Revitalize aging skin with topical vitamin C.
While vitamin C is an important nutrient for overall health, little reaches the skin when orally ingested. (6) As levels of vitamin C in the skin decline with age, (7) replenishing levels directly in the skin can help combat collagen degradation and oxidative stress. Results from clinical trials show that when applied topically, vitamin C promotes collagen formation and mitigates the effects of free radicals, helping to maintain firm and youthful skin.
A STAPLE OF ANCIENT BEAUTY
Throughout history, women have always found ways to enjoy the anti-aging effects of vitamin C on their skin. In Tibet during the Tang Dynasty (618-907 AD), women who wanted to fight the outward signs of premature aging would rub sea buckthorn on their face and hands. The golden-orange berries of the sea buckhorn plant yield a deep-colored oil that is a major source of vitamin C.
Rose hips, the berry-like fruits that are left behind after a rose dies, contain more vitamin C--about 20 times that of an orange. (8,9) In fact, it is precisely this high level of vitamin C that gives rose hips, sea buckthorn, and other fruits their potent skin-rejuvenating powers.
It is not surprising that centuries ago, Native Americans made a vitamin C-rich paste out of rose petals to moisten and heal their skin. In fact, cold cream was originally known as "ointment of rose water" because of its two main ingredients: rose oil and rose water.
Modern medicine has come to realize why these herbal remedies were so trusted by ancient civilizations. When topically applied, vitamin C provides a skin-rejuvenating effect by improving collagen synthesis in the skin that slows down with aging, as well as limiting skin damage from free radicals. (6,10) Collagen is a structural support protein that is essential for firm, youthful skin. Overall, the amount of collagen in the skin tends to decline with age, an ongoing process that is accelerated by a number of factors like sunlight, smoking, free radicals, and inflammation. As the synthesis of new collagen slows down, topical vitamin C is one of the most effective ways to boost collagen synthesis and slow its degradation.
What makes topical vitamin C preparations so important? Humans and a few other species lack the ability to produce the vitamin C that is so vital for beautiful, healthy skin. (6,10) To make things even more challenging, vitamin C is water-soluble. Consequently, a great deal of the vitamin C we ingest gets excreted rapidly.
While oral supplementation with vitamin C is important for maintaining one's overall health, it is not very effective at increasing skin concentrations of vitamin C because its absorption is limited by active transport mechanisms in the gut. (6) The most effective method for replenishing vitamin C in the skin is therefore to go straight to the source, and apply it directly to the skin.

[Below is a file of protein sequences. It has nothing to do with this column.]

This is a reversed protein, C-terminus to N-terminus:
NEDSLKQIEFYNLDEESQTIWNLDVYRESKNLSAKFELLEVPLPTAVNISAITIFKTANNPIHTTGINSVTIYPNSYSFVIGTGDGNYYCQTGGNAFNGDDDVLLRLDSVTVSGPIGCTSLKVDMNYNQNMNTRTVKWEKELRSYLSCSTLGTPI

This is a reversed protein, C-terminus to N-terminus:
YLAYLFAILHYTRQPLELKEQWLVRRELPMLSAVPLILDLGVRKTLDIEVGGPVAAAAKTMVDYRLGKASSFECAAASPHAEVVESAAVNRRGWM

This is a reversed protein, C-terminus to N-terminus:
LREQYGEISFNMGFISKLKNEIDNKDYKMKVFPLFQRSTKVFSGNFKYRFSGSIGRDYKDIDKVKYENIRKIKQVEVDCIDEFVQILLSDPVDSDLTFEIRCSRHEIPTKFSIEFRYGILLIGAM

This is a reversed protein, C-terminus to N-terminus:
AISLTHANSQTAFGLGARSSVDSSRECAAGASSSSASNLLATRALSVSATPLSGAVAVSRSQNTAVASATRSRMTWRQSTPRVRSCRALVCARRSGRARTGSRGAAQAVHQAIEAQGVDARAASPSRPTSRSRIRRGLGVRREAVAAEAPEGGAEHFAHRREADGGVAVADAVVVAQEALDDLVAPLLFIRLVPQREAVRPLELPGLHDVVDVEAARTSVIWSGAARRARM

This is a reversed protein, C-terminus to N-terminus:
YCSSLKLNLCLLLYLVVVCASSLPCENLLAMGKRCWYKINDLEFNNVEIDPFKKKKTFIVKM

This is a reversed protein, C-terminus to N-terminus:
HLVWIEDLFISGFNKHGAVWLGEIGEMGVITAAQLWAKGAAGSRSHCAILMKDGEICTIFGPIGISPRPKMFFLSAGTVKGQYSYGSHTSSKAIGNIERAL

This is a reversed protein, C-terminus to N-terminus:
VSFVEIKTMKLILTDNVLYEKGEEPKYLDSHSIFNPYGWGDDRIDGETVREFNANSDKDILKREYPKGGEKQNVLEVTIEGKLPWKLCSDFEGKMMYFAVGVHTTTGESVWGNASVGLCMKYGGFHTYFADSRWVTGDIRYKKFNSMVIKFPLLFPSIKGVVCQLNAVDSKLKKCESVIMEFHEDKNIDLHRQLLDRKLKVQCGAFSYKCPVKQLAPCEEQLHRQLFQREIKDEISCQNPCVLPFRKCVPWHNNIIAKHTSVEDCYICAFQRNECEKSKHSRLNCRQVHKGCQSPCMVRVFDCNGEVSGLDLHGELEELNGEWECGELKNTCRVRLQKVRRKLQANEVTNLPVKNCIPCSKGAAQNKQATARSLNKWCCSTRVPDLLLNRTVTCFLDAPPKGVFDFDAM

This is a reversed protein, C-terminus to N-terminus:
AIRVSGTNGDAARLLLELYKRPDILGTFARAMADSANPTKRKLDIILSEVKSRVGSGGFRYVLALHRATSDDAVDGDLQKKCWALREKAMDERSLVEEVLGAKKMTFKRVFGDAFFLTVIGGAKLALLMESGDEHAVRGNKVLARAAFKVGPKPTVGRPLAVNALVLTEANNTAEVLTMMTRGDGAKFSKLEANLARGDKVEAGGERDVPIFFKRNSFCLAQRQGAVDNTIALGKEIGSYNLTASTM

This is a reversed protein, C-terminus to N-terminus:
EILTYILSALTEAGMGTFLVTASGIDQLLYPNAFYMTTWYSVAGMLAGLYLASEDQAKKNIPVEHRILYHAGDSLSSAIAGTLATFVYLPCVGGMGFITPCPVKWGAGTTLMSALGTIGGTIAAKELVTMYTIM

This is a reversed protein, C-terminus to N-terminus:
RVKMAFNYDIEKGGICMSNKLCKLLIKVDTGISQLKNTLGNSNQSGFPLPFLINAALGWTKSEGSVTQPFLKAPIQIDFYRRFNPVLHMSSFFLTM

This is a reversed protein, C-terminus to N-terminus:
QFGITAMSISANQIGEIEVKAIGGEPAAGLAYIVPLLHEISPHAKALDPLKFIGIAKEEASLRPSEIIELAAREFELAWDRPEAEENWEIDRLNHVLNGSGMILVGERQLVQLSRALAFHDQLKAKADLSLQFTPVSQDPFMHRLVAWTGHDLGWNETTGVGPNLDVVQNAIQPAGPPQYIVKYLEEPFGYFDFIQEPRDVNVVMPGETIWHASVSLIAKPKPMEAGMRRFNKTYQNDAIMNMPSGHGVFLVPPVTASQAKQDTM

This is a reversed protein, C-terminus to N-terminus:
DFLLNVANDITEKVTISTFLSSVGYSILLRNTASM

Topical antioxidants produce much higher concentrations in the skin than nutritional supplements. In fact, applying vitamin C to the skin is 20 times more effective than oral ingestion. (11) Simply applying vitamin C daily for three days can achieve optimal levels in the skin. It is also known that once a topical antioxidant is absorbed into the skin, it cannot be washed or rubbed off. So, even after stopping application, significant amounts of vitamin C will remain in the skin for up to three days. (11)
Rejuvenating the skin by constantly replenishing vitamin C stores can therefore help maintain healthy, younger-looking skin, especially as we get older.
REBUILDING YOUTHFUL SKIN FROM THE INSIDE OUT
Vitamin C's skin-health benefits are largely attributed to its benefits in supporting healthy collagen. Collagen works hand-in-hand with elastin to support the skin. Basically, it supplies the framework that provides form, firmness, and strength to the skin, while elastin is what gives skin its flexibility.
Collagen is just one of thousands of different proteins in the body. Most proteins occur only in small amounts. But by far the most abundant protein is collagen. In fact, collagen constitutes more than a third of all protein in the body and about 75% of the skin. (12) From our bones and teeth to blood vessels and cartilage, collagen is the main connective tissue that holds us together.
Like most proteins, collagen consists of poly-peptide chains. But unlike most proteins, collagen is composed mainly of just three amino acids: glycine, hydroxyproline, and proline.
What makes collagen a kind of supermolecule, however, is its three-dimensional triple helix architecture. Three polypeptide chains alternating with one another are coiled in a left-handed helix to form a helical strand. Three of these helical strands then twist around on one another, like the strands of a rope, in a right-handed superhelix, to make up the complete molecule.
No wonder the tensile strength of collagen is greater than steel wire of the same weight. Understandably, the making of such a complex structure as collagen can only be accomplished in several steps. And vitamin C is involved in every one of them.
First, the body assembles a three-dimensional, stranded structure using the amino acids glycine and proline as its main components. This is not yet collagen, but its predecessor, procollagen. Vitamin C plays a critical role in the formation of procollagen's polypeptide chains as well as its final conversion into collagen.